COVID-19 severity is associated with cytokine levels and lymphopenia, but the role of immune cell subsets is not well understood. Here the authors immunophenotype whole blood samples from 54 COVID-19 patients and find that the immature neutrophil-to-VD2 T-cell ratio is associated with severe COVID-19.

Article | Open Access | | Nature Communications

Application of Bayesian models to vital statistics data from 21 industrialized countries shows that approximately 206,000 additional people died than if the COVID-19 pandemic had not occured. The heterogeneous distribution of excess deaths across the countries reflects differences in how the pandemic has been managed as well as the resilience of healthcare systems in these nations.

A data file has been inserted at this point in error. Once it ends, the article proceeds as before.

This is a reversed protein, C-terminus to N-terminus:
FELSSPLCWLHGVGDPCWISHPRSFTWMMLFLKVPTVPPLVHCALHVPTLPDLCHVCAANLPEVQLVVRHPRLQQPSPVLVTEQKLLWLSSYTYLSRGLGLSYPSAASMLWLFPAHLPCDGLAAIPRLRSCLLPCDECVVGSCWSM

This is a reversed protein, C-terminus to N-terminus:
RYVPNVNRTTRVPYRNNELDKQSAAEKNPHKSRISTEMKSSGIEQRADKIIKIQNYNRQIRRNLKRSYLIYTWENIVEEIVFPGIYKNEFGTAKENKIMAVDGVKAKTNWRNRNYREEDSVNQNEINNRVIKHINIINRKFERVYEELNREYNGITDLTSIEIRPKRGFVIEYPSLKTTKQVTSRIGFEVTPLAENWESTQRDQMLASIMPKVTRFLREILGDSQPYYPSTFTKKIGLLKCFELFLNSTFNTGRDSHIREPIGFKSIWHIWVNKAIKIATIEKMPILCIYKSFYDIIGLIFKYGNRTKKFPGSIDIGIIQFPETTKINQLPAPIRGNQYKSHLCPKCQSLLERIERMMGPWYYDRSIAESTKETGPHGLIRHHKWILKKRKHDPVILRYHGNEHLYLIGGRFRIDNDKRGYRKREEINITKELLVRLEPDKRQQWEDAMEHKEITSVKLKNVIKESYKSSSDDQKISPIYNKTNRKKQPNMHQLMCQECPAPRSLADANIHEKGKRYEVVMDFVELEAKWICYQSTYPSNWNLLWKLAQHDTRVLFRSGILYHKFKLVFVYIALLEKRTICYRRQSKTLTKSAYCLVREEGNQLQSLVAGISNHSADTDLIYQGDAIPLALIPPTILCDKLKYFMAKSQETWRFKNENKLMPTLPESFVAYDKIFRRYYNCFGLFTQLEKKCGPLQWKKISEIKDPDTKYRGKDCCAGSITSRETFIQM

Article | | Nature Medicine

News and Comment

There is evidence of a mounting mental health crisis among researchers, which may be exacerbated by the COVID-19 pandemic. This Comment article discusses what cancer researchers and institutions can do to promote good mental health and wellbeing within their research communities.

Comment | | Nature Reviews Cancer

A new study reports the seroprevalence of SARS-CoV-2 antibodies among a cross-section of patients on haemodialysis and uses these data to estimate seroprevalence in the general US population. Although this study demonstrates the potential of monitoring infectious disease prevalence in dialysis populations, the findings should be interpreted with caution.

News & Views | | Nature Reviews Nephrology

The COVID-19 pandemic led to unprecedented changes in rheumatology clinical practice. In this Viewpoint article, we asked five experts to describe their experiences of the COVID-19 pandemic, how their clinical practice has changed, and the opportunities and challenges that lie ahead.